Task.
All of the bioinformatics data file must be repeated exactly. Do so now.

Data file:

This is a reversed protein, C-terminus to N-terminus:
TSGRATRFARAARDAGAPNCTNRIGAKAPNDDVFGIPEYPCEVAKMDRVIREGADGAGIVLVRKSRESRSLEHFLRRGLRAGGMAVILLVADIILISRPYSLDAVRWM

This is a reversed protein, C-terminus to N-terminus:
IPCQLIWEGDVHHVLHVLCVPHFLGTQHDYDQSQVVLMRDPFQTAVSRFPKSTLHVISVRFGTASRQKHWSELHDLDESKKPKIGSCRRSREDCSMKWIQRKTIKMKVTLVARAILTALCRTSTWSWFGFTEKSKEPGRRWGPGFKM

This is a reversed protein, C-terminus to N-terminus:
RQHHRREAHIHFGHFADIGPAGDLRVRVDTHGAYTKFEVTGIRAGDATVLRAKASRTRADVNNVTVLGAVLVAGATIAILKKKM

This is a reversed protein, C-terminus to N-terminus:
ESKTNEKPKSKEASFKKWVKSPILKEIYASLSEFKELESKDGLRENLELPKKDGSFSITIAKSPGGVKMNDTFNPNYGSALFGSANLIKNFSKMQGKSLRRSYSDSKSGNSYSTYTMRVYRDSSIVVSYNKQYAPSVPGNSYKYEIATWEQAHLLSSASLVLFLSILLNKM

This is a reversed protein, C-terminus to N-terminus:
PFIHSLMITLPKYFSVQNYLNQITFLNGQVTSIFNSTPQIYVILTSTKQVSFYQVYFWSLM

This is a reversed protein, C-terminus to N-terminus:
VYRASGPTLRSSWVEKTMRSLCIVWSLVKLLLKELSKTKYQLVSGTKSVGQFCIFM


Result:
This is a reversed protein, C-terminus to N-terminus:
TSGRATRFARAARDAGAPNCTNRIGAKAPNDDVFGIPEYPCEVAKMDRVIREGADGAGIVLVRKSRESRSLEHFLRRGLRAGGMAVILLVADIILISRPYSLDAVRWM

This is a reversed protein, C-terminus to N-terminus:
IPCQLIWEGDVHHVLHVLCVPHFLGTQHDYDQSQVVLMRDPFQTAVSRFPKSTLHVISVRFGTASRQKHWSELHDLDESKKPKIGSCRRSREDCSMKWIQRKTIKMKVTLVARAILTALCRTSTWSWFGFTEKSKEPGRRWGPGFKM

This is a reversed protein, C-terminus to N-terminus:
RQHHRREAHIHFGHFADIGPAGDLRVRVDTHGAYTKFEVTGIRAGDATVLRAKASRTRADVNNVTVLGAVLVAGATIAILKKKM

This is a reversed protein, C-terminus to N-terminus:
ESKTNEKPKSKEASFKKWVKSPILKEIYASLSEFKELESKDGLRENLELPKKDGSFSITIAKSPGGVKMNDTFNPNYGSALFGSANLIKNFSKMQGKSLRRSYSDSKSGNSYSTYTMRVYRDSSIVVSYNKQYAPSVPGNSYKYEIATWEQAHLLSSASLVLFLSILLNKM

This is a reversed protein, C-terminus to N-terminus:
PFIHSLMITLPKYFSVQNYLNQITFLNGQVTSIFNSTPQIYVILTSTKQVSFYQVYFWSLM

This is a reversed protein, C-terminus to N-terminus:
VYRASGPTLRSSWVEKTMRSLCIVWSLVKLLLKELSKTKYQLVSGTKSVGQFCIFM